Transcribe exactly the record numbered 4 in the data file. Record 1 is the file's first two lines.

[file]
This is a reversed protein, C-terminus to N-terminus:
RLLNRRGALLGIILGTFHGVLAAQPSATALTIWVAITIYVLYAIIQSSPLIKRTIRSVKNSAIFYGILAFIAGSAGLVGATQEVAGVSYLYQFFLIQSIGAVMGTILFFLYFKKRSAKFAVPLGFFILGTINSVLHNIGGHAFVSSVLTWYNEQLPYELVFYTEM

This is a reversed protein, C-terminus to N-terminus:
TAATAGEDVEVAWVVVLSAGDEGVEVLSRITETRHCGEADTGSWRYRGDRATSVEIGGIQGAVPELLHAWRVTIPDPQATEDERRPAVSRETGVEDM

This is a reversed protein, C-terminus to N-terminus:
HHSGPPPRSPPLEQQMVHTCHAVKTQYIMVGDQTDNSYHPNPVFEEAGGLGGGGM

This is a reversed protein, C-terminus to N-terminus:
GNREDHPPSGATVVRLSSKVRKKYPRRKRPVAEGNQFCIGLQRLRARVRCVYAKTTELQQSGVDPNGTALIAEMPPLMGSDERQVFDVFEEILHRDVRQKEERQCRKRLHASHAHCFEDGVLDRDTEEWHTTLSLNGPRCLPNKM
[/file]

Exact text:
This is a reversed protein, C-terminus to N-terminus:
GNREDHPPSGATVVRLSSKVRKKYPRRKRPVAEGNQFCIGLQRLRARVRCVYAKTTELQQSGVDPNGTALIAEMPPLMGSDERQVFDVFEEILHRDVRQKEERQCRKRLHASHAHCFEDGVLDRDTEEWHTTLSLNGPRCLPNKM